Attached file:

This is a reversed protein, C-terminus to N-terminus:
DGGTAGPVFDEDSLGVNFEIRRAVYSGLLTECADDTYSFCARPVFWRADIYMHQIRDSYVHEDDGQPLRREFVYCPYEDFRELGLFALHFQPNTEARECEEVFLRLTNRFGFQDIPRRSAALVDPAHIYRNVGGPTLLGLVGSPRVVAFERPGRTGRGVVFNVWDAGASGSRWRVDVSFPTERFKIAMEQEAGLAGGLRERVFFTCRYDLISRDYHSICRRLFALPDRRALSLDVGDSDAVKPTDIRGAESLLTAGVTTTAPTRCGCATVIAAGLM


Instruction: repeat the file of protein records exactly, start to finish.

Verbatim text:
This is a reversed protein, C-terminus to N-terminus:
DGGTAGPVFDEDSLGVNFEIRRAVYSGLLTECADDTYSFCARPVFWRADIYMHQIRDSYVHEDDGQPLRREFVYCPYEDFRELGLFALHFQPNTEARECEEVFLRLTNRFGFQDIPRRSAALVDPAHIYRNVGGPTLLGLVGSPRVVAFERPGRTGRGVVFNVWDAGASGSRWRVDVSFPTERFKIAMEQEAGLAGGLRERVFFTCRYDLISRDYHSICRRLFALPDRRALSLDVGDSDAVKPTDIRGAESLLTAGVTTTAPTRCGCATVIAAGLM